Average household tax exceeds basic living expenses, study finds

The government collects nearly half of the average household’s income

Average household tax exceeds basic living expenses, study finds
A new study indicates that Canadian households are paying more in taxes than they do for basic living necessities.

The newly released Canadian Consumer Tax Index from the Frasier Institute has found that a family earning $83,105 annually pays $35,283 in taxes, reported the Toronto Sun. That amounts to 42.5%, compared to the 37.4% that researchers found goes to food, clothing, and housing.

The situation has reportedly worsened since 1961, when the average Canadian family earned $5,000 a year. At the time, the report said, the taxes a family paid would amount to $1,675 a year, or 33.5% of the household budget, and their basic necessities took a 56.4% share.

“If we just look at the average family in Canada — this is across the country — they are spending almost double the amount on taxes than they are on housing costs each year,” Charles Lammam, the director of fiscal studies at Frasier Institute, told the Sun.

The index, which Lammam said aimed to give Canadians a simple way to determine whether they were getting enough from government services, has been criticized before. In 2010, the Canadian Centre for Policy Alternatives questioned the institute’s use of “fuzzy math” that included business taxes in the calculation.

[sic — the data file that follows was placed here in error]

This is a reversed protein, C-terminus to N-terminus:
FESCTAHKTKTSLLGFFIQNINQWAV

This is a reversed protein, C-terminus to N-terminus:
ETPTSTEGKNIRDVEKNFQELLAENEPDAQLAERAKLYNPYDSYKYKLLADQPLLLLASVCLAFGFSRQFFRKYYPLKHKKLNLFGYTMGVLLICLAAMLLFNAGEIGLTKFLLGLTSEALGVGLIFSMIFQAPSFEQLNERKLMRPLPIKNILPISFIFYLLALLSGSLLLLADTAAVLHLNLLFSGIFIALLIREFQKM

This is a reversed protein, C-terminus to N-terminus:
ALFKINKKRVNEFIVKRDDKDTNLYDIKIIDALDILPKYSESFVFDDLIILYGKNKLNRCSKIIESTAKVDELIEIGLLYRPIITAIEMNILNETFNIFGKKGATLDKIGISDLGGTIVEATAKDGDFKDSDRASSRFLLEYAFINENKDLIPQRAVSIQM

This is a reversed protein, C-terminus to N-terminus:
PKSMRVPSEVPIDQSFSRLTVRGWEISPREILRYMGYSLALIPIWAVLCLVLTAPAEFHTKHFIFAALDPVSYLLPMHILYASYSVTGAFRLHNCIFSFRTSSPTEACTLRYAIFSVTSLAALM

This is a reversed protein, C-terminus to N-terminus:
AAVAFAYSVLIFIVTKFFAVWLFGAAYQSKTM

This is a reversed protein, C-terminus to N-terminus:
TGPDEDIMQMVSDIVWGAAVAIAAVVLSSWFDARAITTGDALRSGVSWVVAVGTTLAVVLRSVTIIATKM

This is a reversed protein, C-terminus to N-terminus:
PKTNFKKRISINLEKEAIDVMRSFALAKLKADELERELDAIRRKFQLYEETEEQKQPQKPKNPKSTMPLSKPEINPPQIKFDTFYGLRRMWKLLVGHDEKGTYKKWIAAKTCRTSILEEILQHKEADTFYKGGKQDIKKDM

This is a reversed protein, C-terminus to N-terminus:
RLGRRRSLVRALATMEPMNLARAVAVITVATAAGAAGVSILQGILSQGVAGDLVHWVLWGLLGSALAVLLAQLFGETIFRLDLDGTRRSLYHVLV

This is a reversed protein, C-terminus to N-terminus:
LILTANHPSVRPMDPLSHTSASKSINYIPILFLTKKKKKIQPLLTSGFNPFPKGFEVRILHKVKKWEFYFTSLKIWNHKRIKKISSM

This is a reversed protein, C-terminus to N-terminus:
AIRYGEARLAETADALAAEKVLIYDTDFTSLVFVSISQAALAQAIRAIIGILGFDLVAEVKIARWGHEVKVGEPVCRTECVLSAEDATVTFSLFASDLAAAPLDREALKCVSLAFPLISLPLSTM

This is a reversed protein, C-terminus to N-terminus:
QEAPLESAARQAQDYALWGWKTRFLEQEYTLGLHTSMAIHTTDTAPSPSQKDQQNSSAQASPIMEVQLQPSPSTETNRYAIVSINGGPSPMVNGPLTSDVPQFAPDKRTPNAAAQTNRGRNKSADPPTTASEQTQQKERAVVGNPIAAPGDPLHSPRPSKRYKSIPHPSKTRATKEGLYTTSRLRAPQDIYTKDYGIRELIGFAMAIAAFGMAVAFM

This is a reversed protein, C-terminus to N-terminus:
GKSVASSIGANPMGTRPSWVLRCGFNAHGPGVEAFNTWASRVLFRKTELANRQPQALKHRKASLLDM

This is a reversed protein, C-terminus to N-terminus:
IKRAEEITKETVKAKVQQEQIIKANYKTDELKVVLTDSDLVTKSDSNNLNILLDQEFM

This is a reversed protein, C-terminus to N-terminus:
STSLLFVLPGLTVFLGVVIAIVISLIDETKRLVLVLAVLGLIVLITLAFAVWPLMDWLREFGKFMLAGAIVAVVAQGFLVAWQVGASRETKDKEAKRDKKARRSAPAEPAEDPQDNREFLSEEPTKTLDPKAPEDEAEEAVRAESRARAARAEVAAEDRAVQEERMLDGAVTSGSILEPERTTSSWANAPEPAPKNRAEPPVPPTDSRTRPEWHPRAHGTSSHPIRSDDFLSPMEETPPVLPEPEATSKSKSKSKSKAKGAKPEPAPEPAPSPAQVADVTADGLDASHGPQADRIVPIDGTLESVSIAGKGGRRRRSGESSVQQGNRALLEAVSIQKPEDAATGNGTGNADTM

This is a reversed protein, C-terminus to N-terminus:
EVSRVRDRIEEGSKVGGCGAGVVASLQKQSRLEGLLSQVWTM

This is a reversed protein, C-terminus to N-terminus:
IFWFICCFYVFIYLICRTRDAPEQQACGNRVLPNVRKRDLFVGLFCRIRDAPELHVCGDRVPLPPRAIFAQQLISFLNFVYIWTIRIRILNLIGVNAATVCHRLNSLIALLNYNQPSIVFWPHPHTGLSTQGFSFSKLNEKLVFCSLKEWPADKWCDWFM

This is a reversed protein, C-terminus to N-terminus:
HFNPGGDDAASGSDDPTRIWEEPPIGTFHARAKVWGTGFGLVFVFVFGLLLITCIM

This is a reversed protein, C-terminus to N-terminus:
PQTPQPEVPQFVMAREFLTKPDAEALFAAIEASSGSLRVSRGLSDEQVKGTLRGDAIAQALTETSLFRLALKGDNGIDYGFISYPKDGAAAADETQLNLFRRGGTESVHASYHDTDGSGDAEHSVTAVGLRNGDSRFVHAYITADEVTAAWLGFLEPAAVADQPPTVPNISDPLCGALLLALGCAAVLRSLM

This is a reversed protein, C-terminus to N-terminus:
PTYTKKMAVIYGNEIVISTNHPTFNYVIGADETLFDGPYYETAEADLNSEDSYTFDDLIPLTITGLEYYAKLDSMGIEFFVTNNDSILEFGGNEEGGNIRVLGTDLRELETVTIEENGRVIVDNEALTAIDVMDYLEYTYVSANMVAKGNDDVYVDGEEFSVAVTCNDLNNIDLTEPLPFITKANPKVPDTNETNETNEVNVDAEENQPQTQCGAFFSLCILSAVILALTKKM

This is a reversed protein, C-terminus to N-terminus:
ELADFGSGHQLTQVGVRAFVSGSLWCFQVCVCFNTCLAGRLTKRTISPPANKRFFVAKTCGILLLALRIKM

But Lammam argued that consumers, investors, and employees eventually end up paying business taxes, so they should count toward the amount paid by average Canadian households. He added that although there are more publicly funded services now compared to 1961, around 10% of the total tax paid by Canadians on average goes toward government debt servicing.

The index hasn’t increased consistently; there were some periods between 1961 and 2016 when the tax burden dipped. But the study found that since the last recession, the tax burden borne by average Canadians has increased as stimulatory government spending accelerated.

Lammam pointed out several other factors that will likely push taxes higher. These include new debt accumulated by some governments in Canada; a mandate from Prime Minister Justin Trudeau that all provinces enact some form of carbon pricing; the elimination of certain tax breaks; and planned increases in Canada Pension Plan payments to address concerns that many Canadians won’t have adequate pensions or savings later in life.

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